In the article cited above, David Skeel examines these dynamics through recent clashes that prompted targeted responses from both the courts and the legislature alike. The Delaware Supreme Court, in decisions issued in 2008 and 2014 respectively, struck down a proposed bylaw requiring the corporation to reimburse shareholder proxy expenses under certain circumstances, but then upheld a “loser-pays” bylaw aimed at restricting corporate litigation. “This divergence of outcomes is mildly puzzling by itself,” Skeel observes, “but the outcomes get even more puzzling when we consider the response of Delaware lawmakers,” as the legislature swiftly “overruled its courts each time” (in 2009 and 2015 respectively). (P. 4.) Skeel’s article deftly unravels this “bylaw puzzle,” but in so doing looks well beyond competing conceptions of corporate governance. In Skeel’s view, the bylaw puzzle ultimately provides a lens through which to perceive more clearly some of the most fundamental political and institutional dynamics driving the formation of Delaware corporate law—including the differing institutional postures of Delaware’s courts and legislature, the threat posed by the potential for shareholders to file corporate lawsuits outside Delaware, and Delaware’s complex interactions with the federal government as alternative sites of corporate law production. Continue reading "Bylaws, Politics, and the Institutional Structure of Delaware Corporate Law"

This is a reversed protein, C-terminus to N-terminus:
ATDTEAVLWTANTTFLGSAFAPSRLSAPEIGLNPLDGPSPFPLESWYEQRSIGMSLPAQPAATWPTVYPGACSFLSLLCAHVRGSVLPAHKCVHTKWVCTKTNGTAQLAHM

Matthew Jennejohn, The Private Order of Innovation Networks
, 68 Stan. L. Rev.
281 (2016), available at SSRN